Sacred Sites for Secular Times: 50 Commemorative Experiences in Western North Carolina by Rob Neufeld Among the many sites dedicated to history, there are some—both overbooked and overlooked—that provide full and moving experiences. They involve a physical component, connecting to landscape; an imaginative one, entering other times and minds; and an interactive one, maintaining relevance. The entries in this book help create full experiences through descriptive…See More
In honor of my blog Plant Whatever Brings You Joy's 10th Blogiversary I've posted a chapter from my book Plant Whatever Brings You Joy: Blessed Wisdom from the Garden. This particular chapter was also excerpted in Fairview's GreenPrints magazine, which was greatly appreciated. Read more here: http://plantwhateverbringsyoujoy.com/aim-for-beauty/…See More
McCrumb sees stories behind haunting ghost by Rob NeufeldPHOTO: Sharyn McCrumb and her dog Arthur, 2017. Photo by Laura Palmer, courtesy, Sharyn McCrumb In “The Unquiet Grave,” Sharyn McCrumb once again demonstrates her mastery at turning a folktale into something larger, different, and greater.The legend of the…See More
HISTORIC PHOTO James Vester Miller James Vester Miller had been a boy when his mother, a Rutherfordton slave, had responded to Emancipation by taking her three children to Asheville and getting a job as a cook in a boardinghouse—some say Julia Wolfe’s boardinghouse, Old Kentucky Home. Growing up, Miller hung…See More
Dave Minneman and a sense of justiceby Rob NeufeldPHOTO CAPTION: Dave Minneman doing research at Pack Memorial Library. Photo by author. “One of the biggest things I did as a kid, in order to escape my father,” Asheville resident Dave Minneman says of his 1960s and 70s rural Indiana childhood, “was…See More
Meet the 4th generation miller of a historic millby Rob NeufeldPHOTO CAPTION: Triptych of Dellinger Mill and Jack Dellinger in his mill, showing the hopper, the 1859 waterwheel, bags of cornmeal, and the National Historic Place plaque. Photos and composition by Henry Neufeld. I had written about…See More
On October 1, Sunday afternoon, 2 PM, at Jackson County Library in the Community Room, NCWN and NCWN-West will honor the late Poet Laureate, Kathryn S. Byer . Everyone is invited to come. We will share her poetry and talk about her achievements and her legacy for writers and poets in NC. If Kay touched your life in some way, come and pay tribute to her. We all miss her and this is a way to share our mourning for losing her and show our appreciation for what she did for us. See More
"On Saturday, September 9, 10:30 a.m., Richard Kraweic will teach a class at Writers Circle. He will teach how to organize a poetry book for publication. I know I need to learn that lesson. How about you?"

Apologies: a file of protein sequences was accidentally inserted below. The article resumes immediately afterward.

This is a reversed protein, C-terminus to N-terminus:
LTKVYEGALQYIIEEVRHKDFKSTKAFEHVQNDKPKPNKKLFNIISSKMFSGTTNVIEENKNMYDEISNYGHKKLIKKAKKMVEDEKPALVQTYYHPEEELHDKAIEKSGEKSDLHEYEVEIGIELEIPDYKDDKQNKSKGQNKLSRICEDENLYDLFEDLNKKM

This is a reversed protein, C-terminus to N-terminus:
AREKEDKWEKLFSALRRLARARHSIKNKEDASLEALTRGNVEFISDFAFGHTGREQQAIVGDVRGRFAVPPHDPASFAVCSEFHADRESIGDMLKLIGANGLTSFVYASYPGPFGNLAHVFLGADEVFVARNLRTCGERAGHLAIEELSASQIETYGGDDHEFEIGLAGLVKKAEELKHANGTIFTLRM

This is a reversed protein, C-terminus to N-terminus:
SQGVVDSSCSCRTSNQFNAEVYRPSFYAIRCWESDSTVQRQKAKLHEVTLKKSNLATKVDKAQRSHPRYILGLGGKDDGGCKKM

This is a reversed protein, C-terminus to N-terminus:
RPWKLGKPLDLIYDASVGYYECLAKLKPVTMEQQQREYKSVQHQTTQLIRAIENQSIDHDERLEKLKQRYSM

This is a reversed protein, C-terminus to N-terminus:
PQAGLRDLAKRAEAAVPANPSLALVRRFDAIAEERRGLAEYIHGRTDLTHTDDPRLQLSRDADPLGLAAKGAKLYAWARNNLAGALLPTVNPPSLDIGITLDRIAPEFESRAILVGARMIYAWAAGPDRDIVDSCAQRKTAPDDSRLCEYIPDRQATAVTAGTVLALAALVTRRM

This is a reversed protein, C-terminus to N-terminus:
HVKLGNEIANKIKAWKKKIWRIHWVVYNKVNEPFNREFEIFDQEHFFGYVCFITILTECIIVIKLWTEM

A meaningful tour of East Asheville PHOTO CAPTION: View of Beverly Hills suburb, from a painting by Gibson Catlett that had once hung at subdivision offices. Courtesy Special Collection, Ramsey Library, UNC Asheville. I was walking in the Beverly Hills neighborhood the other day and noticed a few…See More
Gail Godwin’s latest crosses a mental boundary by Rob Neufeld Asheville author Gail Godwin, now a Woodstock, NY resident, comes back home here Wed., June 14 to present her new novel, “Grief Cottage” at Malaprop’s Bookstore, 7 p.m. “Grief Cottage” is the story of an orphaned, sensitive, troubled boy, named…See More
Okay, I am a little over half-way through The Missing, and I don't want to finish it. this wonderful book is filled with sounds - music, river boat whistles and the awesome spectacle of over a thousand people dancing in the moonlight on the deck of a riverboat. Without a doubt, this book's greatest merit (and it has a bunch!) is atmosphere. From the battlefields of WWI to the sights, sounds and smells of a 1920's department store, you are there. With painstaking care,Tim Gautreaux gets it all right - the clothes, automobiles, the music and the lush (and still dangerous) wilderness of rural Mississippi.
All of this and a marvelous plot (and several sub-plots! ) The Missing has a kidnapped child; Sam, the guilt-ridden floorwalker in the department store who feels that his negligence of his responsibilities brought about the kidnapping; the tormented parents (who are musicians on a Mississippi riverboat), a bestial "hillbilly" family who orchestrated the kidnapping, dangerous dogs...oh, and the savage slaughter of Sam's family some twenty-six years ago - a crime that also demands justice from Sam, the ex-floorwalker - all of this packed in a novel that fairly pulses with energy,suspense and riverboat jazz. I need to go finish this book..........
I enjoyed this book very much also, and it's interesting how much you can love a book and, at the same time, be disappointed by one aspect of it. It's no small criticism that Gautreaux's philosophy drives the plot--and I like his philosophy. Novels that begin to have lives of their own, separate from the author's wishes, are the most exciting. As thrilling and colorful as The Missing is, I predicted every major development.
Except for one, but that's another topic.
Right now, I'd like to talk about two of the many things to appreciate in The Missing--the language and the storytelling. A man wrote me wondering why book reviewers didn't talk about language more. Yikes, he's right. Everyone loves language.
So here goes. Also, it's fun to point out passages in books that are our favorites.
Gautreaux knows exactly what he's doing. There are sentences in the novel that explain his method. One is in the first chapter. The hero, Sam Simoneaux, has just spent his first few days in Argonne, France, cleaning up unexploded armaments just after the end of World War I. A conversation with a hometown soldier causes him to think of experiences back home. Gautreaux writes: "The details of stories he'd heard whispered around him since infancy formed a whole mural in his mind."